Every poisonous breath we take...

Every poisonous breath we take...

Satpal Singh was forced to make a stop at a water storage facility, before leaving for work on Wednesday morning after he found the tap water at his flat full of mud.

The water storage unit, a facility of the Delhi Jal Board (DJB), provides water to several areas in south-east Delhi, including the posh Kalkaji locality where Singh and many more like him believe that the muddy water is one of the problems faced by people due to the dust that envelops the entire area.

“There are times when water purification units installed at our homes fail to filter the water,” Singh told Metrolife while standing guard at the 15,000 litre water storage tank.

A DJB official who was busy pouring chlorine into the same tank said that two-three litres of the chemical has to be mixed in the water to ensure it is fit for usage.

“The water does not have a great quality and the dust makes it worse. Even though the storage unit is foolproof and there are hardly any chances of external toxic agents entering into the tank, the dust finds its way,” the official said.

“There is dust everywhere. On the trees, cars, shops, it’s like there is an invisible source which pumps dust into the area,” said a security guard of one of the apartment buildings in the same locality.

According to Gopal Krishna, head of the Toxics Watch Alliance, the ‘invisible source’ is actually the growing commercialisation of residential areas.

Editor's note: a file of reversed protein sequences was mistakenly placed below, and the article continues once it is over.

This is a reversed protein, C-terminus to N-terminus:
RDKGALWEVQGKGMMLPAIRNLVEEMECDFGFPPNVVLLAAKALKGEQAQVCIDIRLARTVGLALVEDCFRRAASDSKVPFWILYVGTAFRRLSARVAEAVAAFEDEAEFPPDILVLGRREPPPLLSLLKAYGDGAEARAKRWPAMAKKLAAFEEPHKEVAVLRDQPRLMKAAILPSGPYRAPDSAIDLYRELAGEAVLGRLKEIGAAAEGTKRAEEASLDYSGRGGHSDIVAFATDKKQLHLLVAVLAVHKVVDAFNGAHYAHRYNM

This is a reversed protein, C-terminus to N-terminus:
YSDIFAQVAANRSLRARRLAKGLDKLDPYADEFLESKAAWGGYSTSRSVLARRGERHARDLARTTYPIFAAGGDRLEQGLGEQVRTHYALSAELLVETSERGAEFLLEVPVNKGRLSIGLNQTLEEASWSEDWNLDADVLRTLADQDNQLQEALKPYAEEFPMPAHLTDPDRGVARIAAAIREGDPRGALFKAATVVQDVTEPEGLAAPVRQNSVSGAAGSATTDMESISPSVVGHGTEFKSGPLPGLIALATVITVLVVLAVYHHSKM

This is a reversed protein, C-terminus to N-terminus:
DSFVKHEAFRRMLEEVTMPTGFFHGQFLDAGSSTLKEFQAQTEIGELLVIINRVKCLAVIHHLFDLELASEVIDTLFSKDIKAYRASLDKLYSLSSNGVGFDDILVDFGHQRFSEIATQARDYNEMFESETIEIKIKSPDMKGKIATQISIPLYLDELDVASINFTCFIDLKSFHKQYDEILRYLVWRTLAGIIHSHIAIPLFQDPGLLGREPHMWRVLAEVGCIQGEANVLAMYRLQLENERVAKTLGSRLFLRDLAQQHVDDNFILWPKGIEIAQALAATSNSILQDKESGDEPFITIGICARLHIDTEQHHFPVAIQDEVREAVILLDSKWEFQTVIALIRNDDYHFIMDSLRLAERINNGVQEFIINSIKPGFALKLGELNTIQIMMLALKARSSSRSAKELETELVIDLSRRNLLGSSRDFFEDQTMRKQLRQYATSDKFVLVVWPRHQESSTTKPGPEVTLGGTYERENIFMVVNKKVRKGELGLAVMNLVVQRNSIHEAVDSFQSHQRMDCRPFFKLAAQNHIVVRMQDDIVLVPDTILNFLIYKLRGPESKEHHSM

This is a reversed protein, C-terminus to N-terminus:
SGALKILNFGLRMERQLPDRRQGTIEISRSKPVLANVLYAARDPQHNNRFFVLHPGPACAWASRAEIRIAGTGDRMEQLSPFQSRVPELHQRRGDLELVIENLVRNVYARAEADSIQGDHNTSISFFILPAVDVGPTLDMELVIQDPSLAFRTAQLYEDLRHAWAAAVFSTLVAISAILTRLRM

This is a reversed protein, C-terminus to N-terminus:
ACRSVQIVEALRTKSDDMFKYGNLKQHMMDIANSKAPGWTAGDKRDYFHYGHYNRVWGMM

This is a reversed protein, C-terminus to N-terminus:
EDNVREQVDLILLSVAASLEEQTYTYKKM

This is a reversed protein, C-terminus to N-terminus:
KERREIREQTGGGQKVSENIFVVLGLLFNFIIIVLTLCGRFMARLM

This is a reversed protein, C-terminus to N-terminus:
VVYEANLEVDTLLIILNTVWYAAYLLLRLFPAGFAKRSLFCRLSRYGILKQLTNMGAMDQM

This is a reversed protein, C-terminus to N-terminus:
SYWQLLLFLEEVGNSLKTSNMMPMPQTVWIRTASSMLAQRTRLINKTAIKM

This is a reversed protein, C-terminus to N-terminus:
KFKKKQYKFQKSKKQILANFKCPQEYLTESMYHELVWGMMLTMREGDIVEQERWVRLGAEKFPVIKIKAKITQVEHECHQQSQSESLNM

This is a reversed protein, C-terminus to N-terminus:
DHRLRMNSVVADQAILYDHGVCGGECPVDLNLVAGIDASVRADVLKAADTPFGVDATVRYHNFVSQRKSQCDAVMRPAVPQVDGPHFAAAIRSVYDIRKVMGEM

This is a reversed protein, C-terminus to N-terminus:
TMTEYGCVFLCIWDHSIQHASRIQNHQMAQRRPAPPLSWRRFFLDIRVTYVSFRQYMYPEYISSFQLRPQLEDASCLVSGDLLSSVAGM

Speaking to this paper Krishna also mentioned that he has recently written to Justice K G  Balakrishnan, chairman, National Human Rights Commission about the grave health issues people faced by people living in areas like Okhla, Sukhdev Vihar and Hazi colony.

“More than 80 doctors from Holy Family Hospital in Okhla and some other hospitals across the city have written open letters raising concerns about emissions from the Okhla waste-to-energy plant. In their letters, written on individual letterheads, doctors have said polluting emissions from the plant could lead to allergies, asthma, cancers and reproductive anomalies,” reads the letter.

Metrolife caught up with one such patient who is a professor at Delhi University. “I had to move from Mangla Apa­rtments in Kalkaji to Nor­th Delhi as my asthma condition deteriorated rapidly. So­me of my colleagues who live in areas like Seelampur and Jaffarabad are facing even more problems than what I had suffered. In these areas, the unwarranted heavy construction work of buildings and Metros is causing serious health problems for the people,” the professor said requesting anonymity.

According to Krishna, the exact number of patients can never be calculated as most of them cannot even afford to report their medical ailments to the hospital.

“This is not only dust but a toxic cocktail of organic pollutants and suspended particulate matter. The pr­o­­blem remains persistent be­­cause of the two waste energy plants that have been set up in residential areas, thus multiplying the traffic by several folds. The government policy and approach which might be aimed at managing the waste ends up producing more of it,” Krishna said.

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